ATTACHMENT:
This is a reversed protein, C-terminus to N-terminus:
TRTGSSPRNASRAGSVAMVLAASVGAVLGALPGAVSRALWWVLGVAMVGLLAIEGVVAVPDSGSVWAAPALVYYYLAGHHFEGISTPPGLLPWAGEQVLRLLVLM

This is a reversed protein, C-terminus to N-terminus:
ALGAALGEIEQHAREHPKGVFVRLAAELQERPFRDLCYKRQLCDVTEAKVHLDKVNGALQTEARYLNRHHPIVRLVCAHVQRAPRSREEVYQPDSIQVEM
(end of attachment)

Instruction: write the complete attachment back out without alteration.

This is a reversed protein, C-terminus to N-terminus:
TRTGSSPRNASRAGSVAMVLAASVGAVLGALPGAVSRALWWVLGVAMVGLLAIEGVVAVPDSGSVWAAPALVYYYLAGHHFEGISTPPGLLPWAGEQVLRLLVLM

This is a reversed protein, C-terminus to N-terminus:
ALGAALGEIEQHAREHPKGVFVRLAAELQERPFRDLCYKRQLCDVTEAKVHLDKVNGALQTEARYLNRHHPIVRLVCAHVQRAPRSREEVYQPDSIQVEM